Examples of bad design


I thought I would start a thread of simple examples of bad design that might be useful for pedagogical purposes someday. Similar to the design blunders thread but this is much more about small scale, simple instances of bad design that you see in your everyday life, where you can snap a picture, and post it to this thread with a comment.

That way we can build up a set of examples from all types of design that I feel might be useful in teaching the curriculum.


For example, I was on a bush walk the desert, and I found this choice of arrow symbol extremely confusing.

In the desert the paths are difficult to see, and the markers are the only thing keeping you on a track over what can be a multi-day walk. There is sufficient ambiguity in the choice of symbol that in bad light or from the wrong angle (or in a sun-struck state) it would be easy to read the arrow as suggesting going “left” rather than forwards and to the right.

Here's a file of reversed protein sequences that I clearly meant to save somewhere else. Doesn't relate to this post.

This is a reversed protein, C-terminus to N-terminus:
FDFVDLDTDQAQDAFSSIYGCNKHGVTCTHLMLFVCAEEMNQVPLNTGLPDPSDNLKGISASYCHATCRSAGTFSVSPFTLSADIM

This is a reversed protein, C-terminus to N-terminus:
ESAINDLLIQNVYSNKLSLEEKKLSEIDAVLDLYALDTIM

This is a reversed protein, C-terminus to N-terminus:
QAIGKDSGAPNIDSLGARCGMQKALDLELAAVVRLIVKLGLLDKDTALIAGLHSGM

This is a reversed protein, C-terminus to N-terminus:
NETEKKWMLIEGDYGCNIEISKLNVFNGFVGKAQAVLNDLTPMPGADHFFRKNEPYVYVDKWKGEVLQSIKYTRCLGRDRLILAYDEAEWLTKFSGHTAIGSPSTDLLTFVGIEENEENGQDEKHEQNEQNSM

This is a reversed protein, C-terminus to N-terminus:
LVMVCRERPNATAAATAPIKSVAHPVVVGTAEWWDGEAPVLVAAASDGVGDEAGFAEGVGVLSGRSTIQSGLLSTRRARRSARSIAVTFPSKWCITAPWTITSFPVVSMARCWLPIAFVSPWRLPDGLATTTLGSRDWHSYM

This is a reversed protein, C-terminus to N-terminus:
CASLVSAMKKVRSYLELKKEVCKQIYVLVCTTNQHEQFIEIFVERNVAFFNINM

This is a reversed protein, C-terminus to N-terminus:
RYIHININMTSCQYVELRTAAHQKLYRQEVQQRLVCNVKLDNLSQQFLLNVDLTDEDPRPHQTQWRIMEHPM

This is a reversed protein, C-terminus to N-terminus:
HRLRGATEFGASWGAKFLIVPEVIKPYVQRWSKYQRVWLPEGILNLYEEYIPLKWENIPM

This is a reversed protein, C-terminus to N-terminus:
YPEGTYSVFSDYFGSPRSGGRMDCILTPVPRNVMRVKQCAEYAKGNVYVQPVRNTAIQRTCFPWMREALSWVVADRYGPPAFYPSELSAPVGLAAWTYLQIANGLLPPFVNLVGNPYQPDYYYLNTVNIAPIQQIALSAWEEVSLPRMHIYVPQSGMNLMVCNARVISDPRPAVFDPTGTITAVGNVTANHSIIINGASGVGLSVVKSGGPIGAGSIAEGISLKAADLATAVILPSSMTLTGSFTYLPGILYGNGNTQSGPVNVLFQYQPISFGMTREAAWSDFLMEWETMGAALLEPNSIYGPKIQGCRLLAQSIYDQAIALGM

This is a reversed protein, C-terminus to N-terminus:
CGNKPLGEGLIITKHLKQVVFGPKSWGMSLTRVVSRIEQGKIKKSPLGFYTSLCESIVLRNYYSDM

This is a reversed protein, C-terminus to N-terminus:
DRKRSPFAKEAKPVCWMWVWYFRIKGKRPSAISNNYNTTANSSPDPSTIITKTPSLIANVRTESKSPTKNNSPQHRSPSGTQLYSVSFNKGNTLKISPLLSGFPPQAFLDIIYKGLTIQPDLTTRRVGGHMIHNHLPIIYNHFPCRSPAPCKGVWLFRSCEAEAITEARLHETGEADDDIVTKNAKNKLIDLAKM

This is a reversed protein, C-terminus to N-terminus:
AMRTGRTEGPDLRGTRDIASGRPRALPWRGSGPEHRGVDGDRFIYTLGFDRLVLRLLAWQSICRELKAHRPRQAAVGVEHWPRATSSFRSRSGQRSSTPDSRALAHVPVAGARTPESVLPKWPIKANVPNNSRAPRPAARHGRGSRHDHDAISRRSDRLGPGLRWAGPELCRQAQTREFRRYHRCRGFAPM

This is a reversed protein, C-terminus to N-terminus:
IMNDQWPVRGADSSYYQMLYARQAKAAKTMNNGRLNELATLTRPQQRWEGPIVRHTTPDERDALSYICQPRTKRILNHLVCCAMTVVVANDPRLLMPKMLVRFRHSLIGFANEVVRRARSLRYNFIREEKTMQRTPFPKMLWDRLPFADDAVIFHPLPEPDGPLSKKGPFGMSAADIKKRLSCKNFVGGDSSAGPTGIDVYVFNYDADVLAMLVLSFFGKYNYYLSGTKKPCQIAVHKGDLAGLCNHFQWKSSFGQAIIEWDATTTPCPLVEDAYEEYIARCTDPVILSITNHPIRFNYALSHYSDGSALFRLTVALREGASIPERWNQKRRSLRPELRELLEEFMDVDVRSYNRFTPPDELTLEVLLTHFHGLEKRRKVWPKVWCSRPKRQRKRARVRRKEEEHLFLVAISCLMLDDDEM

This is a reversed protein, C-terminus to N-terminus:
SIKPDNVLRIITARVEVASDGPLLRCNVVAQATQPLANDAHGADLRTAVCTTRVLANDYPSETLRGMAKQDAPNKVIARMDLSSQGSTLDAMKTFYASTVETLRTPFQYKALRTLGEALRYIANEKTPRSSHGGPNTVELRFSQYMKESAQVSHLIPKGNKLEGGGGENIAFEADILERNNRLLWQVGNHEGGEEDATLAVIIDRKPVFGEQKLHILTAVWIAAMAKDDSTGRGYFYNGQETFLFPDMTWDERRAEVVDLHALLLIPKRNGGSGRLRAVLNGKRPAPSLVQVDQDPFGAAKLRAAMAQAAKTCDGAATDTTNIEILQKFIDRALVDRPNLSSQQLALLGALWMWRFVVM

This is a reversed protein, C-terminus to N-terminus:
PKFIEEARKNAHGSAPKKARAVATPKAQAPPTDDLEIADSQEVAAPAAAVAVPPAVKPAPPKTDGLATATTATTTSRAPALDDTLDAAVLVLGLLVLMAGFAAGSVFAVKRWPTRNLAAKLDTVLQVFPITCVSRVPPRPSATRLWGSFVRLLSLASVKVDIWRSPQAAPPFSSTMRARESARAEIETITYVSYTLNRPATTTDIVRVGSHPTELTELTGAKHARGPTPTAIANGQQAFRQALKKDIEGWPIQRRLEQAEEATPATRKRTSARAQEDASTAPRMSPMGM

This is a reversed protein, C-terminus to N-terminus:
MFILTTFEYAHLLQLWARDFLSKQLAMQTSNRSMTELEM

It’s a small thing, but it serves as a good stimulus for thinking about the design of markers.

This kind of design flaw, if we can post pics or screenshots of things that we come across here, would be really useful for providing real world examples for students to work with (and any example of bad design is design brief waiting to be written).



Or the example of bus stops in Sydney… where the type of transport is denoted by a single capital letter:

  • B means bus
  • T means train
  • F means ferry

But within the bus stops they use a letter to denote which stand you’re meant to use… so I might be looking for stand F.

What then does it mean to someone unfamiliar to the system (like a tourist) when they see a sign like this one? Are you at a bus or are you at Stand B?



Colour coding is also an issue for colourblind people.


@Gary_Payne true that. This example of terrible design solves the use of colour but introduces other design issues. Use of emojis to tell the weather (only in America):